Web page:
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I want to parse and insert some information from the mail that just arrived in a mission critical application's mail server.

I there any way to configure my mail server so that it run a script when mail arrives.

Although I have a debian system but any generic solution (Linux) will do.

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possible duplicate of Processing incoming emails with Python – Ignacio Vazquez-Abrams Apr 19 '11 at 7:40
nope no duplicate – dmourati Apr 19 '11 at 8:27
@dmourati: Yes it is. – Ignacio Vazquez-Abrams Apr 19 '11 at 9:41
What if he's not using postfix or python? – dmourati Apr 19 '11 at 22:49
Found my answer @ – Rahul Prasad Apr 27 '11 at 9:15
up vote 6 down vote accepted

Looks like someone else has already answered this but thought I'd put down a specific answer for you.

I would use procmail and use a recipe in your .procmailrc similar to this:

#turn this off when you're finished testing :)

:0 c #the c means continue on after this recipe is parsed
| /path/to/your/script

You'll also need a default recipe at the bottom to direct the mail into your maildir.

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+1 procmail Edit your .forward and add to taste. Start here – dmourati Apr 19 '11 at 8:26
+1 - the right solution, procmail gives a lot more flexibility than calling your script directly via .forward, although I'd recomend configuring postfix to use procmail as the MDA rather than chaining from the bundled MDA - e.g. – symcbean Apr 19 '11 at 11:38

Here's a good howto on incoming mail processing. The simplese thing to do is to use the .forward mechanism as described, to pipe a message through a script. Create a mode 600 .forward file in the user's home directory and put a pipe to a script in it:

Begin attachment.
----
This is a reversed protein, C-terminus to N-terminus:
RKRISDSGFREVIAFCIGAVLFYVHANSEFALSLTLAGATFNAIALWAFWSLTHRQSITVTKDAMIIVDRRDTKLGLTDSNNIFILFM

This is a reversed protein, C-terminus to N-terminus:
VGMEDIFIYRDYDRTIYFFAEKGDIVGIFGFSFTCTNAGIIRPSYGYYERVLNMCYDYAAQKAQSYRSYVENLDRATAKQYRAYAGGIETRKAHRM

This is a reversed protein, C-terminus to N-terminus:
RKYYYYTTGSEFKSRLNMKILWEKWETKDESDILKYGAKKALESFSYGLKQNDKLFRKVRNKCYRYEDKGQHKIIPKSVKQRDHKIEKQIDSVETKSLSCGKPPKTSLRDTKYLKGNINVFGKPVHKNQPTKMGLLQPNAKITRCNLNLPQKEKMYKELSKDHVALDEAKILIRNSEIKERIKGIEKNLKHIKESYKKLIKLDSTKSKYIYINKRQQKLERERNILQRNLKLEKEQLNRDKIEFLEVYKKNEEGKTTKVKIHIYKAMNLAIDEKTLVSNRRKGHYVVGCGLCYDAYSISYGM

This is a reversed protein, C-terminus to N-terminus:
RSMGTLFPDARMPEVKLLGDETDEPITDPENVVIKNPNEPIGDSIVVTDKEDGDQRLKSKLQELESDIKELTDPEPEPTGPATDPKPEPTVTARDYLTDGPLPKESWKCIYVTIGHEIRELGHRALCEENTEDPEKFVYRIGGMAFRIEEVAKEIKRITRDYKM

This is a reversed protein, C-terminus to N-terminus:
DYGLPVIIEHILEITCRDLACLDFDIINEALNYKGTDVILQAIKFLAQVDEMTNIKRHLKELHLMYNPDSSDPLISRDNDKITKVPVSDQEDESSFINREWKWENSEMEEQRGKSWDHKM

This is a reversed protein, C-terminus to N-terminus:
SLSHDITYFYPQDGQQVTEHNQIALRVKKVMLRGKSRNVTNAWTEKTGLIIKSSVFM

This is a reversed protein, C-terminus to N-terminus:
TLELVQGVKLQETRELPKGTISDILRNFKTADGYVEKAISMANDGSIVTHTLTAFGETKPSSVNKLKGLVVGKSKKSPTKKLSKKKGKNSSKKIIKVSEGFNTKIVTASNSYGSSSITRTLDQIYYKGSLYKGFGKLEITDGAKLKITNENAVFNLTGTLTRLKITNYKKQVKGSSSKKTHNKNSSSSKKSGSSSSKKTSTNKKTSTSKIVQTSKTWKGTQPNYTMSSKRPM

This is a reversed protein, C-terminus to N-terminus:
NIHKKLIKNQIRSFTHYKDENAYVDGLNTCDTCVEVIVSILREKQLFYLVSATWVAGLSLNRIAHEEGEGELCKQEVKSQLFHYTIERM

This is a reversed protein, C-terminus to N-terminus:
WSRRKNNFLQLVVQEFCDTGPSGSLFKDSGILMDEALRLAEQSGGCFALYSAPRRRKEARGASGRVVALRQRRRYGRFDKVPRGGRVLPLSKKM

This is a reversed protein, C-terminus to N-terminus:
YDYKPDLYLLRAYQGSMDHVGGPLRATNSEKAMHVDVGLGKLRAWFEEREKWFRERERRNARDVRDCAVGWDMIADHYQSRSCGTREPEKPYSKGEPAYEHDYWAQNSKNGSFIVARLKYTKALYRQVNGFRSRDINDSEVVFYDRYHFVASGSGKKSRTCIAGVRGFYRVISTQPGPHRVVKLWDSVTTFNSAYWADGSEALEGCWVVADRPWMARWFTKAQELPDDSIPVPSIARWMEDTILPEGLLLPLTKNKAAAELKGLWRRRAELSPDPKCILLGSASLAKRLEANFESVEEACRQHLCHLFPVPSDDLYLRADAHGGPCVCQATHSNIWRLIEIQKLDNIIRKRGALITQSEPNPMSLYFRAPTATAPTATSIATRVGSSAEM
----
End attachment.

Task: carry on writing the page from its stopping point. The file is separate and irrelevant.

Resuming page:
"|$HOME/bin/your.program -and some arguments" 

However, you should look at using procmail instead, as that howto details. Procmail gives you a lot of advantages, such as more sophisticated logging and mail processing. Here's a simple .procmailrc example (again from that same howto):

* !^X-Loop:
| $HOME/bin/my.script 

which has some nice features, like the ability to detect and stop mail loops.

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In postfix you could hold all incoming messages (that matches some pattern, or simply all of them), have your application pick them up in the hold/ directory and then place them back to the incoming/ directory once done. This is how the antispam filter MailScanner works when used with postfix.

In the Postfix configuration file /etc/postfix/ add this line:
header_checks = regexp:/etc/postfix/header_checks
In the file /etc/postfix/header_checks add this line:
/^Received:/ HOLD

The effect of this is to tell Postfix to move all messages to the HOLD queue, when your application is done I believe you should put the mails in the incoming/ directory.

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